This is what the sacred text declares to us: This is a God who will not be co-opted as an instrument for our hopes and plans.
No, we do not get to define our relationship with this God. We do not get to set the terms. They are set by God, and we can accept those terms… OR we can reject them.
On Tuesday of last week (March 3), the Church celebrated the life and witness of John and Charles Wesley, and we spoke together at length about their legacy at our Thursday healing Eucharist.
John and Charles Wesley were the leaders of a powerful movement within the Church of England in the 1700s. This was the very first movement which we can properly identify as an evangelical revival designed to reach the urban masses.
Cynical observers denigrated them as “Methodists” but the title stuck, and Methodism remains as a global movement in the Church even in our own day.
Do you know why the Holy Spirit compelled the Wesleys to lead this mass revival?
The 18th century saw the height of deism within the Church of England. Deism was the faith that imagined God as the great watch-maker who set the universe in motion according to immutable laws and then withdrew from direct involvement in creation.
In that climate, then, the Church became the means by which the great structures of British society were continued and maintained in perpetuity, according to the eternal designs of God. So it was posited and taught.
Each citizen then had a duty to support the Church, because it was the glue which supported the monarchy, upheld the great ruling families who governed British society, and taught each person their duty within their social class. This was the great hierarchy of life which God established and which the Church worked assiduously to maintain.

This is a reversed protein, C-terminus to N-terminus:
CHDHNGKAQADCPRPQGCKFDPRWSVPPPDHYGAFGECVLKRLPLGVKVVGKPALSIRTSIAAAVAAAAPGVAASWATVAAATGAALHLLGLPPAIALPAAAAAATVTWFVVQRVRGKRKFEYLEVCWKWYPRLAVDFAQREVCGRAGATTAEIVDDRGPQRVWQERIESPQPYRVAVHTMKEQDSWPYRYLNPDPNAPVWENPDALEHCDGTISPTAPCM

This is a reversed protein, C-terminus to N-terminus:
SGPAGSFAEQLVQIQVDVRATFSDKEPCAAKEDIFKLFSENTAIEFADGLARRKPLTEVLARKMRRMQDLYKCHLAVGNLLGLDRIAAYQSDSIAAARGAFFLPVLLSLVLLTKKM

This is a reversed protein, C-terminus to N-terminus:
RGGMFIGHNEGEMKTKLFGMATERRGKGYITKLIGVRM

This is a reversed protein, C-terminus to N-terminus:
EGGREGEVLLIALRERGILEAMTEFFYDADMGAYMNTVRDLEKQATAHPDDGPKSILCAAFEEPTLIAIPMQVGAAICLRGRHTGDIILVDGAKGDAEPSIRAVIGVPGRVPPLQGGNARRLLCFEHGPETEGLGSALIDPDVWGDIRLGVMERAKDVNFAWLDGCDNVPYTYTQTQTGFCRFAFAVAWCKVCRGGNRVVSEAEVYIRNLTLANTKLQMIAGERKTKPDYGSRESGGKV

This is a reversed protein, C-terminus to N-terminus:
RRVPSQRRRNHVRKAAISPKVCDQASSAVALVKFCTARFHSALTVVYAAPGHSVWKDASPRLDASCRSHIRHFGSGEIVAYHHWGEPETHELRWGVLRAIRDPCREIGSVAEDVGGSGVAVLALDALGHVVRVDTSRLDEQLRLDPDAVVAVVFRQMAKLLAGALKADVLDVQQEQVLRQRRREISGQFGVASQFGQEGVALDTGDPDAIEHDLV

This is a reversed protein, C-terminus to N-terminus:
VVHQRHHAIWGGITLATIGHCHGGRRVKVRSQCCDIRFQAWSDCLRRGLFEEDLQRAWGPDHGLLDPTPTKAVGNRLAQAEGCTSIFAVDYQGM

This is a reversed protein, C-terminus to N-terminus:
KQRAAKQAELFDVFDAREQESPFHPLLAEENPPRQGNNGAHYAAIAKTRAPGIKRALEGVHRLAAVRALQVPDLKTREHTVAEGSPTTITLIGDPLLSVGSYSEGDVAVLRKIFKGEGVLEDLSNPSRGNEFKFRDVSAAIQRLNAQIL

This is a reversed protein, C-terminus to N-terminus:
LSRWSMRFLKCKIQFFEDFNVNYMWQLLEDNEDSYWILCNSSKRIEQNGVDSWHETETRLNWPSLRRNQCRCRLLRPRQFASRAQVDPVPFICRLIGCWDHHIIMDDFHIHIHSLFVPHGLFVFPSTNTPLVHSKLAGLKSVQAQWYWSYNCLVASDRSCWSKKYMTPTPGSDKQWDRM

But I wonder, as did the Wesleys: what does this have to do with the God who fought against and overcame Pharoah, who tore Egyptian society apart, who led a ragtag group of slaves to freedom in a radical new society? What does this have to do with a Messiah who drove the merchants and bankers out of the Temple?
In 18th century England, God was co-opted as a necessary tool to support the status quo. But, my friends, the LORD is a jealous God. God is not a means to an end.
God IS the end – and the ONLY end that matters!
So God inspired the Wesleys to speak to the people and to call them back to love the LORD their God with all their heart.
To love God. And love is not about duty and class, but about passion, energy, commitment, loyalty.
The danger of Temple worship, as the prophets always suspected, is that the people can follow the rules, sacrifice the appropriate animals, place the correct coins in the Temple treasury, and then think that they have demonstrated their love for God by doing their duty.
This is nothing less than a form of idolatry, which seeks to replace the untamed, undomesticated God of the Exodus with a safe and predictable deity whose favor can be bought or sold.
Idols are dangerous because they tempt us with power – power to control things, like our health or our future or our success or the weather or the actions of others.
Idols promise us power to CONTROL something.
The God of the covenant calls us to BECOME something.
So what does it actually mean for us to understand that God is a jealous God?
And how do we love this God with all our heart?
Perhaps it means that we respect the freedom of God to act as God sees fit.
That means giving up our desire for control. It is, after all, only an illusion.
So let God be God, free and wild. And let God be the One who speaks to us in mystery and power. We can never control where and when and how God will speak.
But because God has spoken, we do know something about the why of God.
Why did God speak at Sinai, and why does God speak to us now?
To create a community of free people who love God and who love one another.
To create a community of freed slaves who are a living witness to the power of love to transform humanity and to overcome the seemingly endless cycle of sin and brokenness and abuse.
THIS is who God has called us to become, and God is jealously passionate to ensure that we fulfill our destiny. May it be so. Amen.